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Monday, September 26, 2022

Yazidis In Limbo As Iraqi Forces & Armed Militants Fight in Northern Iraq | Toward Freedom

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300,000 Yazidis left their homes in masse to avoid genocide at the hands of the terrorist organization. Yazidis are an indigenous ethnoreligious group of Kurdistan, which covers portions of Iraq, Syria, Turkey, and Iran. Many Yazidis assert that they are a religious subgroup of the Kurds, while others deny this affiliation.

Yazidis have been persecuted by Arabs, Persians, Turks, and Sunni Kurds for their religious beliefs for centuries. The Iraqi army, Sinjar Resistance Units (YBS) soldiers, and Ezidxane Security Forces engaged in heavy fighting in Sinjar on the 2nd and 3rd of May; This is the second or third time that more than 10,000 people have been forced from their homes due to escalation. Since 2014, 300,000 Yazidi IDPs have migrated to Iraqi Kurdistan. Salah, aged 34, has spent the last three years at the Khanke camp for internally displaced people (IDPs).

Sinjar is located in contested mountainous territory in northern Iraq, under the control of the Iraqi central government and the Kurdish Regional Government. Due to the existence of opposing armed factions, including the Iraqi military, the Kurdistan Democratic Party (KDP), the Patriotic Union of Kurdistan (PUK), the local YBS force, and the Popular Mobilization Forces, the security situation in Iraq remains precarious (PMF). The country director for FYF is dissatisfied with the government’s passivity in the region, which has prevented the Yazidis from reconstructing their lives. Khalida Nawaf inferred widespread anxiety among Yazidis that the underlying cycle of conflict may spawn further calamitous catastrophes. Most camp residents still live in tents, making them susceptible to extreme weather conditions and fire threats.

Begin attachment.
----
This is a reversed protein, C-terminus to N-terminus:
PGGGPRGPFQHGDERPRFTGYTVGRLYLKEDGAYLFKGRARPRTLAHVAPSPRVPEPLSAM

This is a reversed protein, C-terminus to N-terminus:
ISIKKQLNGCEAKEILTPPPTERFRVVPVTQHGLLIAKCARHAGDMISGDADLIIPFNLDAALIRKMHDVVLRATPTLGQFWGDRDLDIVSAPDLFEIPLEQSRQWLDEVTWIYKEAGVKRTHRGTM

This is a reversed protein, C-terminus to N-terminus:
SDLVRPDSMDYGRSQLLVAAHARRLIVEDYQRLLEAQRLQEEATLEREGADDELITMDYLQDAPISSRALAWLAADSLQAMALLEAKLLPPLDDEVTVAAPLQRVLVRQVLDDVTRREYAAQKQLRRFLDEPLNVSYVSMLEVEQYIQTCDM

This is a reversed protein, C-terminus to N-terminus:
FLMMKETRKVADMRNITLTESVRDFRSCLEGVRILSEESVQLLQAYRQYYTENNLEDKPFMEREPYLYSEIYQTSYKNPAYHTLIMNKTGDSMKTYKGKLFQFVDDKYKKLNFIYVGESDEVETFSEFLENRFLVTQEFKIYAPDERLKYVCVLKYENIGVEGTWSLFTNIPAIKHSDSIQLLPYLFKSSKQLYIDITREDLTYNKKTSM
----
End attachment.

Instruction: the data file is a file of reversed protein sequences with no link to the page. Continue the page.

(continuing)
They often have little access to running water, electricity, heating, and sanitation. IDPs depend on the minimum food aid supplied by the KRG and humanitarian agencies. They face difficulties accessing employment that would enable them to meet their basic living costs. Low education levels, missing documentation, and lack of work experience in sectors other than construction and agriculture limit their prospects. Eighty percent of public infrastructure and 70 percent of civilian homes in Sinjar were destroyed during the ISIS occupation.

A recent Norwegian Refugee Council report found ongoing challenges in accessing housing, land, and property rights. NRC urged Baghdad and KRG to prioritize the rehabilitation of infrastructure and the restoration of services.

Source: https://towardfreedom.org/story/archives/west-asia/yazidis-in-limbo-as-iraqi-forces-armed-militants-fight-in-northern-iraq/

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